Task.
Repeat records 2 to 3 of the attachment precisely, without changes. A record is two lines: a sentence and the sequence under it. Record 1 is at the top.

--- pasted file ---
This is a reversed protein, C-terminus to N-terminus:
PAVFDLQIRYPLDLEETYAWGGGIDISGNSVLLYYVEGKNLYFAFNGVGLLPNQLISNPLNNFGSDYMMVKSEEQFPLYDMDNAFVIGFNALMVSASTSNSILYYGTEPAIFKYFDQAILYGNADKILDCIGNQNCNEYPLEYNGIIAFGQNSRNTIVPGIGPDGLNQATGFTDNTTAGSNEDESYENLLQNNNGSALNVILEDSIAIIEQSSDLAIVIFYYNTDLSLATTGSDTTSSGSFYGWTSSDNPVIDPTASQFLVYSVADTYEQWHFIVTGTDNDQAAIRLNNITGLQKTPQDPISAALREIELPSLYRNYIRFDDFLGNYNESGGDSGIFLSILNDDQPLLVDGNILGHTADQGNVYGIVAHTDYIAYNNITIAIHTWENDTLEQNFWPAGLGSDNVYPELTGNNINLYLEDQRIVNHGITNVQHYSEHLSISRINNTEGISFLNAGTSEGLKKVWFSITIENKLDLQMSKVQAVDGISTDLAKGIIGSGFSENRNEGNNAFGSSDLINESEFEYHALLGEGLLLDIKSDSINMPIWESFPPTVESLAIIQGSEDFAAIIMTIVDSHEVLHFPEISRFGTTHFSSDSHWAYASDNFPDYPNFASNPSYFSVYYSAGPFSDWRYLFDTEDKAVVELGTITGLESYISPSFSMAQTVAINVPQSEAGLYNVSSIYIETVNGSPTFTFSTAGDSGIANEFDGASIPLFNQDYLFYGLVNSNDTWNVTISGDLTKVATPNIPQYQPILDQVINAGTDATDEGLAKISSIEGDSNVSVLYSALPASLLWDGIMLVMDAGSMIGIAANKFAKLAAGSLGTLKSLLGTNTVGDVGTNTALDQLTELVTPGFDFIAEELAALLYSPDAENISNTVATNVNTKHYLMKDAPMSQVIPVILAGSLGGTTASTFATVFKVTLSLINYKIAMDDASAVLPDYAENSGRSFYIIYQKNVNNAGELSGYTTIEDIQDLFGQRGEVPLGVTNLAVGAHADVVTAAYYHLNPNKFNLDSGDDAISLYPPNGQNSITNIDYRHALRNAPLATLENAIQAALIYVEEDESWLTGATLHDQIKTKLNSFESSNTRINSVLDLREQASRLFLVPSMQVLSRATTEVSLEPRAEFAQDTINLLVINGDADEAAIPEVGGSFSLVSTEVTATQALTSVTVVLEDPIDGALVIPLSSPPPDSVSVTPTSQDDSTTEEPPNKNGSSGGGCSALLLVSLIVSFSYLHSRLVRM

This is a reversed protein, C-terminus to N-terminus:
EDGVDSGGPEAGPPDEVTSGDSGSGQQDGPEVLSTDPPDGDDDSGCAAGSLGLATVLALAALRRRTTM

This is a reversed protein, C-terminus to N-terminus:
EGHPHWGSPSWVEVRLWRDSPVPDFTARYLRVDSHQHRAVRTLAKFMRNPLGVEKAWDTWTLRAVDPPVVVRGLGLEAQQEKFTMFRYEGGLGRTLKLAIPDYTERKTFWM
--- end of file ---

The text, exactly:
This is a reversed protein, C-terminus to N-terminus:
EDGVDSGGPEAGPPDEVTSGDSGSGQQDGPEVLSTDPPDGDDDSGCAAGSLGLATVLALAALRRRTTM

This is a reversed protein, C-terminus to N-terminus:
EGHPHWGSPSWVEVRLWRDSPVPDFTARYLRVDSHQHRAVRTLAKFMRNPLGVEKAWDTWTLRAVDPPVVVRGLGLEAQQEKFTMFRYEGGLGRTLKLAIPDYTERKTFWM